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National Teen Pregnancy Prevention Month

Every May, the nation turns its attention to teen pregnancy prevention for a full month. National Teen Pregnancy Prevention Month (NTPPM) highlights the historic declines in the rates of teen births in the United States. Significant declines have occurred in all 50 states and among all racial/ethnic groups, yet disparities continue.

Want to get involved? You and you organization can make a difference, whether you have two minutes, two hours, or two days to devote to supporting NTPPM. Below are resources, tools, and ideas to fit any budget or amount of time. To join the conversation, be sure to follow #NTPPM on Twitter!

NTPPM 2017 Events

Past NTPPM Events

Feeling nostalgic about NTPPM 2016? Check out these resources from last year:

  • Webinar: Get Involved - Check out the webinar slides to get tips and ideas from experts in the field and partners for how to participate in NTPPM all month long.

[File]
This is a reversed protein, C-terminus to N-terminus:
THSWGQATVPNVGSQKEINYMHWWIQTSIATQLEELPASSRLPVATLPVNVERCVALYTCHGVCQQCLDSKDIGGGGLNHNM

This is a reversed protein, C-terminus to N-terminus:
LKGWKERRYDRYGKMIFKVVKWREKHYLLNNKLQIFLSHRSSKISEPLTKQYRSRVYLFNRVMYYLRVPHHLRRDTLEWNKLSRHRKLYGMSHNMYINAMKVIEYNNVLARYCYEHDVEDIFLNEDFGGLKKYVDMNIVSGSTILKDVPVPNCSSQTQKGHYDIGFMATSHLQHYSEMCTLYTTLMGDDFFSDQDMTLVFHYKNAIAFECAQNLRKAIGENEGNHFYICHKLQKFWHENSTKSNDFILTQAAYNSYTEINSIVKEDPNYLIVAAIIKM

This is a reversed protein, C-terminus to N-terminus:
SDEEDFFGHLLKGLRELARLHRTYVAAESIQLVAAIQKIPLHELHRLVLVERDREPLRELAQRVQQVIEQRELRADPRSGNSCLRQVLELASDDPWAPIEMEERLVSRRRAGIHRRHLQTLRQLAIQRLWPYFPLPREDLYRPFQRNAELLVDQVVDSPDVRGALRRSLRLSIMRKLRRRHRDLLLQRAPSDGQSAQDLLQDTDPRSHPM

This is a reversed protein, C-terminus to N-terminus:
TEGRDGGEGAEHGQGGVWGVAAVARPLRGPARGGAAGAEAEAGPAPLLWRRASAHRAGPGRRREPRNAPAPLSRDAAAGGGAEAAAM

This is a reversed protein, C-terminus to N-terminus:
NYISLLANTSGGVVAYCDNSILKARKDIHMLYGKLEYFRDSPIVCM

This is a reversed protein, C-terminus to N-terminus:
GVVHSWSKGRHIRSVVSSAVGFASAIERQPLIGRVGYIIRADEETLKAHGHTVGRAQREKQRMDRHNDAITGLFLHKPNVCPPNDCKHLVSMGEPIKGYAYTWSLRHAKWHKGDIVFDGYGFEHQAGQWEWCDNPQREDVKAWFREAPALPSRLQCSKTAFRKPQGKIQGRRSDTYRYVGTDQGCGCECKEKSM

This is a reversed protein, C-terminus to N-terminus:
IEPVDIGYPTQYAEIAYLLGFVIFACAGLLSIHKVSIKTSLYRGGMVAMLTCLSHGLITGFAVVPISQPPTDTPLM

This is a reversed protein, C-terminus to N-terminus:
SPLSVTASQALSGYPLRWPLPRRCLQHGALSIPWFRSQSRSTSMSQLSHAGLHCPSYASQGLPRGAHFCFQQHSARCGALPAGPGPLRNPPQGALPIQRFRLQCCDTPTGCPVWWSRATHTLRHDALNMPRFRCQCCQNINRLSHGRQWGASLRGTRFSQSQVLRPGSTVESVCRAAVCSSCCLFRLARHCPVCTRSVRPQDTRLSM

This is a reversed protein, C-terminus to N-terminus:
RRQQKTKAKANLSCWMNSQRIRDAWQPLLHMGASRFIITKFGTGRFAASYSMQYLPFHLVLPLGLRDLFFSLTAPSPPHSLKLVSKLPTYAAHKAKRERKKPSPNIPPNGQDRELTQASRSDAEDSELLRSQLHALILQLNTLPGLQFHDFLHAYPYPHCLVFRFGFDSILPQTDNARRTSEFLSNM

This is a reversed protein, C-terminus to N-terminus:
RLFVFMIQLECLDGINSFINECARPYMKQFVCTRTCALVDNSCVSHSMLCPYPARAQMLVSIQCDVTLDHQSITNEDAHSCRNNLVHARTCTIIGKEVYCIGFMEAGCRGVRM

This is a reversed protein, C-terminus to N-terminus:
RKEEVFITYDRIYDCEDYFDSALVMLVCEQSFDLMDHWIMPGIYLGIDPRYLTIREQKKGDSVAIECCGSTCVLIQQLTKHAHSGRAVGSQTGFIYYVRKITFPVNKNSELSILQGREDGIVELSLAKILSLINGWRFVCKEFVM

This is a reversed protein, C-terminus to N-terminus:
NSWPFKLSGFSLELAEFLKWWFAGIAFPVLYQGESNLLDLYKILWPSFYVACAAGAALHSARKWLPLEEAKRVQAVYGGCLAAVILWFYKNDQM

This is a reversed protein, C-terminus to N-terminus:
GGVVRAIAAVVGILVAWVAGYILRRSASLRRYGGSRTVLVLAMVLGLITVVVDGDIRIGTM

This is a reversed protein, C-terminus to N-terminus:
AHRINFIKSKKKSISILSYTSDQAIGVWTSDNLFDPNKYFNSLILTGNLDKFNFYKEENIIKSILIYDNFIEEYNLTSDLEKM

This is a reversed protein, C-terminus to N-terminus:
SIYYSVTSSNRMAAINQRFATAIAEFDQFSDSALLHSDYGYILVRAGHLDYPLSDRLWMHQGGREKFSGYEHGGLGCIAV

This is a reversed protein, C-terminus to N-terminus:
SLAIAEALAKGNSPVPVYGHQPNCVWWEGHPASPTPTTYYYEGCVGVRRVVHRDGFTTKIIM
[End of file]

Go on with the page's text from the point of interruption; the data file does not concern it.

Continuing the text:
• #NTPPM Twitter ChatRead the Storify of the #NTPPM 2016 chat. The Twitter Chat was hosted by OAH and The National Campaign to Prevent Teen and Unplanned Pregnancy.
  • Digital Town Hall Webinar - Check out the slides and transcript from the webinar, which shared the results and successes from the OAH TPP Program and discussed the importance of a continued focus on teen pregnancy prevention.

Information about the OAH TPP Program

Quick Facts

  • There were 22.3 teen births for every 1000 females ages 15-19 in 2015.
  • The teen birth rate is at a historic low, but the United States still has one of the highest rates in the industrialized world.
  • Teen birth rates differ substantially by age, racial and ethnic group, and region of the country.
  • Birth rates are higher among Hispanic and black adolescents than among their white counterparts.
  • While Hispanics have the highest teen birth rates, there has been a dramatic decline in rates, with a 50% reduction since 2007.
  • Read more on the Trends in Teen Pregnancy section of the OAH website.
  • Check out OAH’s Reproductive Health Fact Sheets for national- and state-level data.
Content created by Office of Adolescent Health
Content last reviewed on February 23, 2017